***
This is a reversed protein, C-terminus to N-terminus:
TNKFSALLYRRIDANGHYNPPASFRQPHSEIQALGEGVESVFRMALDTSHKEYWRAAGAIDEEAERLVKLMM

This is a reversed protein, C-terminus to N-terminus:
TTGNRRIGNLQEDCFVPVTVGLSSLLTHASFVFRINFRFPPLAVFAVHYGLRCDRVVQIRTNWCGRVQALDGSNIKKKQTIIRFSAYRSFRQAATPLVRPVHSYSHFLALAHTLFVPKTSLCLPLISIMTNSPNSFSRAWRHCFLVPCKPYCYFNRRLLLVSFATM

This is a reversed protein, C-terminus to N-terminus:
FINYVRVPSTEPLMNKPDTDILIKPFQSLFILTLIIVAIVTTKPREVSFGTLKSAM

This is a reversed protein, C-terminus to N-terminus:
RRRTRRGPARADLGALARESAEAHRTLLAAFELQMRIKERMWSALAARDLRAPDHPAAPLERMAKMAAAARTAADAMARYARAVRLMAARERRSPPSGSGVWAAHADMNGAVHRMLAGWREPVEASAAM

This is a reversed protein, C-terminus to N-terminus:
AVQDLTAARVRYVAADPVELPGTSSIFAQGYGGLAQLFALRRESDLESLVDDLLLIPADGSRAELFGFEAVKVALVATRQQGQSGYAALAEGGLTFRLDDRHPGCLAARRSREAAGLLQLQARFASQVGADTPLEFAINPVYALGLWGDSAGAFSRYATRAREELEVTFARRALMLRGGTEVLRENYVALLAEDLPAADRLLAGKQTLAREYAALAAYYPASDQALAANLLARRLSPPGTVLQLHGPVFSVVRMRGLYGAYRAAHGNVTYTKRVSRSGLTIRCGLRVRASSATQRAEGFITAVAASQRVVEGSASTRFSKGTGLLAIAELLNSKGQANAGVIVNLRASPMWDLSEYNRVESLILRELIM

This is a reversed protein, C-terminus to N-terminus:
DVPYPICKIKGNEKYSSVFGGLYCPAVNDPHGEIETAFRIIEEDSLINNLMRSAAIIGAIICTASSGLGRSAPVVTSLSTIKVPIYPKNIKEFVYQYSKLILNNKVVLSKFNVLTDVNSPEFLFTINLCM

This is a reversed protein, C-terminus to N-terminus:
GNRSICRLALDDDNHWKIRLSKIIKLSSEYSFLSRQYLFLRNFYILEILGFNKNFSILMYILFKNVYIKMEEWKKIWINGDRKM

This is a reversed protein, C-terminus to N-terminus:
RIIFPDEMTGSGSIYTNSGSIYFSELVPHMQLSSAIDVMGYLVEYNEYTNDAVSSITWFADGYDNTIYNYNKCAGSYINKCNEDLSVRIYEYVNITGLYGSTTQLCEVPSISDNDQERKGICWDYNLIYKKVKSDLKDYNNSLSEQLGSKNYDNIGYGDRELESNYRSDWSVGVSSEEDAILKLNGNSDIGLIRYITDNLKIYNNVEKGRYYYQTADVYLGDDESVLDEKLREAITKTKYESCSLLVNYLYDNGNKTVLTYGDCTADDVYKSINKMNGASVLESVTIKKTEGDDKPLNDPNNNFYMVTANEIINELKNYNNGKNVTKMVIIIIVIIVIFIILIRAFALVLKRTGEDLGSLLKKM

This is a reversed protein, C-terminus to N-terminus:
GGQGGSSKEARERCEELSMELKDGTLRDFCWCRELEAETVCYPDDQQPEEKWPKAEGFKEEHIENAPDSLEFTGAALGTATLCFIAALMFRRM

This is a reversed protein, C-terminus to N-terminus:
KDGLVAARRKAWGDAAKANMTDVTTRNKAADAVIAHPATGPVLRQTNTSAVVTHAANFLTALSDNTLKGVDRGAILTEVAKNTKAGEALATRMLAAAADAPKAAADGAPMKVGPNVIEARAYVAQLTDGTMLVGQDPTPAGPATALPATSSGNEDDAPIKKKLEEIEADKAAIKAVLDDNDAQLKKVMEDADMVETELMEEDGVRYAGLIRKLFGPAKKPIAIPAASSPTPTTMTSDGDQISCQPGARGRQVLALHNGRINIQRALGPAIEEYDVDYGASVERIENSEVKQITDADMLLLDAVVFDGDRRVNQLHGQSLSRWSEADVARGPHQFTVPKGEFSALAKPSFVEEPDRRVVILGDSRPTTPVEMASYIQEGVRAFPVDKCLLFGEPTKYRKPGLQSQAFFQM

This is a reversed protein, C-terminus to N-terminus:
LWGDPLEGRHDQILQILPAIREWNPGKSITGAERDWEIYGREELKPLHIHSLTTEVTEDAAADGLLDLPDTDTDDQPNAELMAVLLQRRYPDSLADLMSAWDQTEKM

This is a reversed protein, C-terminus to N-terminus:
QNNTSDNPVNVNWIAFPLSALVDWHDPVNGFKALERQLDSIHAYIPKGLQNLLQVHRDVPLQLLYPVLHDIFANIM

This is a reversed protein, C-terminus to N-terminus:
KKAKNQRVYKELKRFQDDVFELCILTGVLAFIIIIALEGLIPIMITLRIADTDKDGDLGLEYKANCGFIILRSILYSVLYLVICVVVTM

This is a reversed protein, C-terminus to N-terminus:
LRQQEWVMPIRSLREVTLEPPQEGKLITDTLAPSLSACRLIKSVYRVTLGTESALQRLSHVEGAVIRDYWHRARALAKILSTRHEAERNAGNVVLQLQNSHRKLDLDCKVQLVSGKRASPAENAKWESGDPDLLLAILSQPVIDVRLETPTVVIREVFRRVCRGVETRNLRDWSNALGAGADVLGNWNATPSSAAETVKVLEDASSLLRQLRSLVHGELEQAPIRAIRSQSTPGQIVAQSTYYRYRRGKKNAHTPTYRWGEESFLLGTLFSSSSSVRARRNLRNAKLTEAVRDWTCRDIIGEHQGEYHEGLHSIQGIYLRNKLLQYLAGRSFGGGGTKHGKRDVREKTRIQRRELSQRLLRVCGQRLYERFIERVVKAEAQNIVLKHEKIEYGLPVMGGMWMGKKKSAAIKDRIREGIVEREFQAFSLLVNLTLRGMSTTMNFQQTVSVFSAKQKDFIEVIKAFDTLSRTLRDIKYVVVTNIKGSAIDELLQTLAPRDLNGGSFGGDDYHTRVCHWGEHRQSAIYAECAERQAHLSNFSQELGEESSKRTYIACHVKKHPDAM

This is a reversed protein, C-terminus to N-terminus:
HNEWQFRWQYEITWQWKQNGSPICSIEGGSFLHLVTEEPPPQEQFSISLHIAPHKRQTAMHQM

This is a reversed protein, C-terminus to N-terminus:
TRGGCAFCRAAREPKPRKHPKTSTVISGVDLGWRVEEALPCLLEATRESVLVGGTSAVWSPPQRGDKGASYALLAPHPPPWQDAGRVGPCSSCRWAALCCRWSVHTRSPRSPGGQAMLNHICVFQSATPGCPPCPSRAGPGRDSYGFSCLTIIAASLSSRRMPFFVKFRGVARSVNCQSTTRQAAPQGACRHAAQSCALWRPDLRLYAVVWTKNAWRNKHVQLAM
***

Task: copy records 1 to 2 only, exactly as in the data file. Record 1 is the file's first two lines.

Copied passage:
This is a reversed protein, C-terminus to N-terminus:
TNKFSALLYRRIDANGHYNPPASFRQPHSEIQALGEGVESVFRMALDTSHKEYWRAAGAIDEEAERLVKLMM

This is a reversed protein, C-terminus to N-terminus:
TTGNRRIGNLQEDCFVPVTVGLSSLLTHASFVFRINFRFPPLAVFAVHYGLRCDRVVQIRTNWCGRVQALDGSNIKKKQTIIRFSAYRSFRQAATPLVRPVHSYSHFLALAHTLFVPKTSLCLPLISIMTNSPNSFSRAWRHCFLVPCKPYCYFNRRLLLVSFATM